The USAAF in Suffolk

Roy Brazier

Suffolk became home for many American airmen during the War. This book examines the mixing of cultures, and the effect of 3 years of intensive warfare.
Date Published :
April 2017
Publisher :
Fonthill Media
Illustration :
black and white photos
Format Available    QuantityPrice
Binding. : Hardback
ISBN : 9781781553466
Pages : 224
Dimensions : 9 X 6 inches
Stock Status : In stock


The East of England, particularly Suffolk, became a new home for thousands of American airmen during the Second World War. After starting to arrive in 1942, there were over 10,000 in the country by 1943. The largest concentration was in Suffolk, which had more USA airfields than any other English county. Their arrival was called the 'Friendly Invasion' as they suddenly found themselves in the middle of the East Anglian countryside. The Americans brought with them chewing gum, coke and peanut butter, and introduced the big band sounds and jitterbugging dancing. In return the British taught the GI's the gentle art of darts and dominos, when the newcomers ventured into the sacred English public houses. This book examines the meeting of two cultures, while stories are related of the aircraft victories and losses, plus accidents which sometimes shook the countryside. Missions by the bombers and fighters of the USAAF are included to show what desperate times these were for airmen and country folk of Suffolk.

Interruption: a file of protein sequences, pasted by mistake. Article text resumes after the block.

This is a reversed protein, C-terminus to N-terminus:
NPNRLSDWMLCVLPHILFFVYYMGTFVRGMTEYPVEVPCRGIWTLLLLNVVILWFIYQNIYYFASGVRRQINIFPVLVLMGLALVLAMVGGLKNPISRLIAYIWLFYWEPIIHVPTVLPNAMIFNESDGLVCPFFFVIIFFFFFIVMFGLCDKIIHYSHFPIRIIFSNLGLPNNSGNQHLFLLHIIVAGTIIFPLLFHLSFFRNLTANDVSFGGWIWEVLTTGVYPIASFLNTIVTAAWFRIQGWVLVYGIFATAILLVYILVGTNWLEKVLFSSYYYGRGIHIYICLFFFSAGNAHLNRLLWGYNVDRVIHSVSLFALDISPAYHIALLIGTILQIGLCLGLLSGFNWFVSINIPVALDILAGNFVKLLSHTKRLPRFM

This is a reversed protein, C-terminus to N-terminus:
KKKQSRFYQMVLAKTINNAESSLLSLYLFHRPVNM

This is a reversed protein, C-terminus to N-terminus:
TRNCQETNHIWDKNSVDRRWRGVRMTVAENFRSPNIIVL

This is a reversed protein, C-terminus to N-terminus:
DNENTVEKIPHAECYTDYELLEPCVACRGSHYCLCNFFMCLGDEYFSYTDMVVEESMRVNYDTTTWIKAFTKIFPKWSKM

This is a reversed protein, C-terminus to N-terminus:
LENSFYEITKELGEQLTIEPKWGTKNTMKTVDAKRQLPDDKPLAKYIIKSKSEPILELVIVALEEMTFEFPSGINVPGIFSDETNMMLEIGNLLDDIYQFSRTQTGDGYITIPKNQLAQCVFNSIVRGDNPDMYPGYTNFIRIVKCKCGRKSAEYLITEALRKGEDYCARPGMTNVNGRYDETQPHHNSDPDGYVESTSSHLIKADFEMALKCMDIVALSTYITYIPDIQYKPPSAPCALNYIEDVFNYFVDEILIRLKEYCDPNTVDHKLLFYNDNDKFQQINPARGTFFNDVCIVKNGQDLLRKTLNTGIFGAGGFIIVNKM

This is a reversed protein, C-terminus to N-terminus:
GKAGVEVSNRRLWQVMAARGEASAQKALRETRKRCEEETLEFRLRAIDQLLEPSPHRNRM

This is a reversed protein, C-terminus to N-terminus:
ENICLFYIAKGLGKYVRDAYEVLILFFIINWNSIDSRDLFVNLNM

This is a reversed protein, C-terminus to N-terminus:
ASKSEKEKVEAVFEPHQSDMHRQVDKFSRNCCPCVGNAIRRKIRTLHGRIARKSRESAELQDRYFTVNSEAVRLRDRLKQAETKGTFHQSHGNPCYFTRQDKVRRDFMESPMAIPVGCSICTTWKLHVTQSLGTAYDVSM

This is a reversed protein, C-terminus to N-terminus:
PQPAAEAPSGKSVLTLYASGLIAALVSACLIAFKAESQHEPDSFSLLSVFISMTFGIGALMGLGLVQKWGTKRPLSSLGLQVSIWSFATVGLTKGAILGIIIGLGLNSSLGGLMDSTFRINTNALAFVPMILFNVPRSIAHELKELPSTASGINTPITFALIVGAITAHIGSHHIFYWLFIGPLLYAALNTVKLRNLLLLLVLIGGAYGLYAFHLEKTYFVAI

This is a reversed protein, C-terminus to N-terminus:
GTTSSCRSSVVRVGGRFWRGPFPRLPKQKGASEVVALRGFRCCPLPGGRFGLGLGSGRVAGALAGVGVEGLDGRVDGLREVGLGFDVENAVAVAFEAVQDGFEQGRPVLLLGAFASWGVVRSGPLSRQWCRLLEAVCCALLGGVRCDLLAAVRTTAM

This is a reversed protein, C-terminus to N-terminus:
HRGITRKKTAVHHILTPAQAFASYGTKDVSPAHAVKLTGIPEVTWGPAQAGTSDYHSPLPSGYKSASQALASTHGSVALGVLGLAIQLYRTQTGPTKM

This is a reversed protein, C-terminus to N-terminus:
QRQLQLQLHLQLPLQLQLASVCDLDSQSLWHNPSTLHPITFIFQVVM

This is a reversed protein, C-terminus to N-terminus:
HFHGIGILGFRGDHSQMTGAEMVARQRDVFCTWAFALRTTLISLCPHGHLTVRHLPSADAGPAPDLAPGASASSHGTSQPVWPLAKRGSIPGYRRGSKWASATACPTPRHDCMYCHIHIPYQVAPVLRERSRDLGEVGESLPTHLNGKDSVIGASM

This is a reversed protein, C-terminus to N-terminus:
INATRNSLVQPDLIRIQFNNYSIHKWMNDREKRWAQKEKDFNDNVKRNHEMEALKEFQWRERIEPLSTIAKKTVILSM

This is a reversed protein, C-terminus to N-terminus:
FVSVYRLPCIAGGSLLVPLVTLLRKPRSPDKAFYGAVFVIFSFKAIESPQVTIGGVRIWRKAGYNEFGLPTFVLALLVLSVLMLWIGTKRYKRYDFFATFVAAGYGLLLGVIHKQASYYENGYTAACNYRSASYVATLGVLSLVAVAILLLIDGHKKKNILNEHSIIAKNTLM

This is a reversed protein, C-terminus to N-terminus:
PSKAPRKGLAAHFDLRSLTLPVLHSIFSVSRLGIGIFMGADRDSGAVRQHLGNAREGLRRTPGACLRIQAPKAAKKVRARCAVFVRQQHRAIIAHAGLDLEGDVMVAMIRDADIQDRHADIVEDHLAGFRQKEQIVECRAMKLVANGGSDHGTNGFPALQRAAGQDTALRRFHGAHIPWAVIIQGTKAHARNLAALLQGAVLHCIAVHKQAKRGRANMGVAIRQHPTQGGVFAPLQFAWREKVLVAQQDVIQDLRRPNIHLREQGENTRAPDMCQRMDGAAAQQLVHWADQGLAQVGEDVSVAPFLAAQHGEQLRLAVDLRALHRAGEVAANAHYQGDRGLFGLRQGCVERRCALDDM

About The Author

Roy Brazier is a history and sports writer. He is Chairman and Trustee of the Haverhill Local History Group and editor of the Haverhill Historian, with over twenty books to his name. He has contributed articles for the Essex Countryside and This England magazines. He has written books on Tottenham Hotspur, plus speedway publications. A native of Essex, now residing in Suffolk, and recently awarded the Freedom of Haverhill for his contributions to Sport and History in the town.

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